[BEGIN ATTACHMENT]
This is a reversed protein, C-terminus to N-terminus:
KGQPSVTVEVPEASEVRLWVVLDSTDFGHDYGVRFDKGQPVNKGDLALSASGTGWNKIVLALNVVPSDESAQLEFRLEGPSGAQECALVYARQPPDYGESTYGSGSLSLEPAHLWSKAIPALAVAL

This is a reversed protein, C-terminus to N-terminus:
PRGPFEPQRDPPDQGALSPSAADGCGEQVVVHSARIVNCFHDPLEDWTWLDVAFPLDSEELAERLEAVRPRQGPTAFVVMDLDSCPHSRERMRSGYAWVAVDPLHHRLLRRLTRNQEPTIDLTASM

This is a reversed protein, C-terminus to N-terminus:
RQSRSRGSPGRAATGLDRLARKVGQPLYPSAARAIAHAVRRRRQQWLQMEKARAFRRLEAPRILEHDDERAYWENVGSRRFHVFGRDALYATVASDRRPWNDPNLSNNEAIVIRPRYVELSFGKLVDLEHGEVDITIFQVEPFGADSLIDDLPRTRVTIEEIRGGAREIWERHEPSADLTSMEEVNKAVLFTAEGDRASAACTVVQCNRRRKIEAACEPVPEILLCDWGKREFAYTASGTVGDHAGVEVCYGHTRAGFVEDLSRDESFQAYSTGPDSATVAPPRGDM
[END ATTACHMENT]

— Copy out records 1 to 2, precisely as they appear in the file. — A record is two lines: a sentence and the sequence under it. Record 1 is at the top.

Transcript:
This is a reversed protein, C-terminus to N-terminus:
KGQPSVTVEVPEASEVRLWVVLDSTDFGHDYGVRFDKGQPVNKGDLALSASGTGWNKIVLALNVVPSDESAQLEFRLEGPSGAQECALVYARQPPDYGESTYGSGSLSLEPAHLWSKAIPALAVAL

This is a reversed protein, C-terminus to N-terminus:
PRGPFEPQRDPPDQGALSPSAADGCGEQVVVHSARIVNCFHDPLEDWTWLDVAFPLDSEELAERLEAVRPRQGPTAFVVMDLDSCPHSRERMRSGYAWVAVDPLHHRLLRRLTRNQEPTIDLTASM